How Our Family Is Celebrating Easter in the Middle of a Pandemic
In the blink of an eye, our world has been turned upside down by the COVID-19 pandemic. We have shuttered our businesses, closed our schools, and learned the meaning of the term “social distancing.” And now we learn that Easter will be celebrated at home this year. A new experience for us all.
Churches have closed their buildings and gone online with their services, with many learning to live stream for the first time. In the process, ministry leaders have scrambled to figure out how to approach ministry with their regular programs cancelled and their worshipping community shrunk to the size of the immediate family.
If there is a silver lining for ministry leaders in all of this uncertainty and change it’s this: as we scramble to adjust our plans, God reminds us of something fundamental: his plan for passing down faith has always been about the family. As families become worshipping communities again, we remember that the first worshipping communities in Scripture were families as well.
Family is the normal context for worship
God’s covenant with Abraham was first for his children and household (Gen. 18:19), and when God’s people entered the Promised Land, he instructed them to pass on his commandments to their children (Deut. 6:6-9). Worship and discipleship have always been generational activities, and the immediate family is essential to raising up a new generation of Christ followers.
Of course, when God made his covenant with Abraham, he was thinking bigger than just Abraham’s immediate family. In fact, God had a larger family in mind, a family of families – one that now includes all believers (Gal. 4:4-7). The church itself is a representative sample of God’s larger family, and we can see the church’s generational responsibility in the corporate language of the Psalms:
“We will tell the next generation the praiseworthy deeds of the Lord.” – Ps.78:4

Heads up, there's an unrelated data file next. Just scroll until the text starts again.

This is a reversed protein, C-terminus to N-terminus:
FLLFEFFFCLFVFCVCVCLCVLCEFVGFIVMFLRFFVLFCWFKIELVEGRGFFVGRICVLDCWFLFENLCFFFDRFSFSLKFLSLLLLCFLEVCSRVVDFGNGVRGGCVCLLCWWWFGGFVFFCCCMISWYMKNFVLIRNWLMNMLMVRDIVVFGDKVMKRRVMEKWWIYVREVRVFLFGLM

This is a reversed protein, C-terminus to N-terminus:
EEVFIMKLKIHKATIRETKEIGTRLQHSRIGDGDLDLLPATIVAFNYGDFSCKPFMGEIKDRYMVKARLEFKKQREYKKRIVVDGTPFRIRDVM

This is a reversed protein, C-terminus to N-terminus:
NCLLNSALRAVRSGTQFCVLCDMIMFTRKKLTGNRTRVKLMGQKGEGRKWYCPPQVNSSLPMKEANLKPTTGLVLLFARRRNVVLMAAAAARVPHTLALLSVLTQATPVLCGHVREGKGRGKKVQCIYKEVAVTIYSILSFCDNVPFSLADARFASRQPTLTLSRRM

“One generation commends your works to another.” – Ps. 145:4
Individual families have a responsibility to pass on faith from parent to child, but so does the larger family of God’s people, from generation to generation.
God’s Word is the key
We regularly hear from church leaders who share the same vision, but struggle to implement it. How do we help over-worked, hyper-scheduled parents pass down faith to their kids? Actually, it’s not complicated. A 2017 LifeWay Research study, summarized in the excellent book Nothing Less, indicates that the childhood behavior most likely to lead to spiritual health in adulthood is regular reading of God’s Word. The best thing we can do is teach parents to open God’s Word with their kids. God himself says in Isaiah 55:11, “My word…will not return to me empty, but will accomplish what I desire and achieve the purpose for which I sent it.”
At Doorpost Songs, we’ve made it our mission to help churches and families accomplish this single goal. Our fun, worshipful songs come straight from Scripture and our unique Family Worship Guides, designed to accompany the songs, are a simple, easy way for parents to start opening God’s Word with their kids.
This year we released an Easter album called God So Loved and an accompanying Holy Week Family Worship Guide that takes families on the journey from Palm Sunday to Easter with short daily devotionals. As we face the prospect of spending Holy Week and Easter inside our homes, our family will be grabbing our Bibles, our Holy Week Family Worship Guide, and sitting down around the table each night to tell the Gospel story again. We’ll be thrilled by the pageantry of the Triumphal Entry, moved by the intimacy of the Last Supper, stunned by the injustice of the Crucifixion, and elated by the ultimate victory of the Resurrection.
We would love for you to join us, for families across our nation to open God’s Word together in observance of these precious and holy days leading to Easter. Let’s remember the purpose God had all along for our families: to pass along our faith to the next generation. You can find out more about single family worship guides or church wide licenses along with all of our great Easter worship resources. I know how we’re celebrating Easter this year, even in the midst of a pandemic. How about you?